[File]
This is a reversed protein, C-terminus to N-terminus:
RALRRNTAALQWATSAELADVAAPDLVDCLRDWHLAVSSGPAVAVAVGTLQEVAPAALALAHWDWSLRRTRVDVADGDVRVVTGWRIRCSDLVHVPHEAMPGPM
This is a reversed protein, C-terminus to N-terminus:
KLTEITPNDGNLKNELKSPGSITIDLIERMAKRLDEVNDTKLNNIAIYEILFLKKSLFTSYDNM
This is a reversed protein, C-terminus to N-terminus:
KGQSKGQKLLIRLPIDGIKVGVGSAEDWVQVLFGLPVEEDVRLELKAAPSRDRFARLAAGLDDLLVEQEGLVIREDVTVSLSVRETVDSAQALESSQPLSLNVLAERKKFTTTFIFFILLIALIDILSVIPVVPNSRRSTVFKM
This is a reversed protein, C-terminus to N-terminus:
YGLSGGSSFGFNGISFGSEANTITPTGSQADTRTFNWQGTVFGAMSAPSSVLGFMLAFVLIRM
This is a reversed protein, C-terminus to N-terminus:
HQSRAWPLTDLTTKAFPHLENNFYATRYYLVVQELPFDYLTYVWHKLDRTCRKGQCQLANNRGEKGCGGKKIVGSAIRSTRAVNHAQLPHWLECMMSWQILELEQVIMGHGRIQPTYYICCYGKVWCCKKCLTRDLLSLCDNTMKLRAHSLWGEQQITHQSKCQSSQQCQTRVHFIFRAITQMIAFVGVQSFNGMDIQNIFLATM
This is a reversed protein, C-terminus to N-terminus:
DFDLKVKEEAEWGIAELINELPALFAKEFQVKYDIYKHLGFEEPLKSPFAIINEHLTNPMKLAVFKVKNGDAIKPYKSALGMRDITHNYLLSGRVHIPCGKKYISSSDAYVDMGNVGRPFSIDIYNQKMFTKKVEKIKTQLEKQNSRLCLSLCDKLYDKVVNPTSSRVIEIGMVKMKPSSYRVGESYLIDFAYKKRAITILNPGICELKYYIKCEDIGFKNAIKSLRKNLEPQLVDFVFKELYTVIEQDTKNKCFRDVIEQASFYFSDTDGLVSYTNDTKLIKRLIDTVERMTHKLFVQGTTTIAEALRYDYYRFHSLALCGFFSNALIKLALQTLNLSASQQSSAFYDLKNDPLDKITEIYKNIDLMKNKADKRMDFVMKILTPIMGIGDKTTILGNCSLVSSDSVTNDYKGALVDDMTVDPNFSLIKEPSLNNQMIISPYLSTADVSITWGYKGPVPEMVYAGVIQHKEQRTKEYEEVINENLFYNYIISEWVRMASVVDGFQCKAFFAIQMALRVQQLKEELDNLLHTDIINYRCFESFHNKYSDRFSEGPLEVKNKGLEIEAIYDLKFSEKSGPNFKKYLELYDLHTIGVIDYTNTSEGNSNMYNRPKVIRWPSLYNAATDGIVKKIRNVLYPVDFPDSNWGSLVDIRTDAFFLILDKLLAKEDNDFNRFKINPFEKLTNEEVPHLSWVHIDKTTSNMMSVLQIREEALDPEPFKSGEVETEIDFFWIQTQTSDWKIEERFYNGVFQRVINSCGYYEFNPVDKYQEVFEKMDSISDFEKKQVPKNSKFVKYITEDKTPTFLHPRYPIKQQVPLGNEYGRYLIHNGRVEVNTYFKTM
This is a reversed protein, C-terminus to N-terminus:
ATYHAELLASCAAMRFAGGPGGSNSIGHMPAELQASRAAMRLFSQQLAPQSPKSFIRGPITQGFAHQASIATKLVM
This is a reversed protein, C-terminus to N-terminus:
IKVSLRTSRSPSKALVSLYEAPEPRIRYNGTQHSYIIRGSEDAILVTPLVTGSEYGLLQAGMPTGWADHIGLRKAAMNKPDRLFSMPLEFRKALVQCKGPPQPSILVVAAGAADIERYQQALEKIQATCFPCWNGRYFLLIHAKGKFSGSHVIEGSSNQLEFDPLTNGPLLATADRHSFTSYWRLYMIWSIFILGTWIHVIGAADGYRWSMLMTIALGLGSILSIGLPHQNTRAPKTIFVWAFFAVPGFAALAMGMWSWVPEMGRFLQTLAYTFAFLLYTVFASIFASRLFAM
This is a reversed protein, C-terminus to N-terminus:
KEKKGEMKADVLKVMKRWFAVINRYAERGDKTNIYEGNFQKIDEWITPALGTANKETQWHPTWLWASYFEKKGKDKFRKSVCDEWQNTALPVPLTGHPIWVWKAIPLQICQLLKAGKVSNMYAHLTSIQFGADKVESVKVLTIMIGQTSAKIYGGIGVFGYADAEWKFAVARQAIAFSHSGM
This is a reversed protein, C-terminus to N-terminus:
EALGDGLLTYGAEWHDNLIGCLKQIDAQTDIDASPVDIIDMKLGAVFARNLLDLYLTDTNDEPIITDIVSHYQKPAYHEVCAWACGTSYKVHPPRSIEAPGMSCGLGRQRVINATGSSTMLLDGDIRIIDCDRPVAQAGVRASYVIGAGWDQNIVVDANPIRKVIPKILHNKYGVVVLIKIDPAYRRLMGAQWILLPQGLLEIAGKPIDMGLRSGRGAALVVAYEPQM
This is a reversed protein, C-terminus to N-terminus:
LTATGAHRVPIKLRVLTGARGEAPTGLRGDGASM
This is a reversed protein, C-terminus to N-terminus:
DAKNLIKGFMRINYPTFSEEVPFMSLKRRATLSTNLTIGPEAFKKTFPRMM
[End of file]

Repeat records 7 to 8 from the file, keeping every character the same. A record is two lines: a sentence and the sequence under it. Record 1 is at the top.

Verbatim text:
This is a reversed protein, C-terminus to N-terminus:
ATYHAELLASCAAMRFAGGPGGSNSIGHMPAELQASRAAMRLFSQQLAPQSPKSFIRGPITQGFAHQASIATKLVM
This is a reversed protein, C-terminus to N-terminus:
IKVSLRTSRSPSKALVSLYEAPEPRIRYNGTQHSYIIRGSEDAILVTPLVTGSEYGLLQAGMPTGWADHIGLRKAAMNKPDRLFSMPLEFRKALVQCKGPPQPSILVVAAGAADIERYQQALEKIQATCFPCWNGRYFLLIHAKGKFSGSHVIEGSSNQLEFDPLTNGPLLATADRHSFTSYWRLYMIWSIFILGTWIHVIGAADGYRWSMLMTIALGLGSILSIGLPHQNTRAPKTIFVWAFFAVPGFAALAMGMWSWVPEMGRFLQTLAYTFAFLLYTVFASIFASRLFAM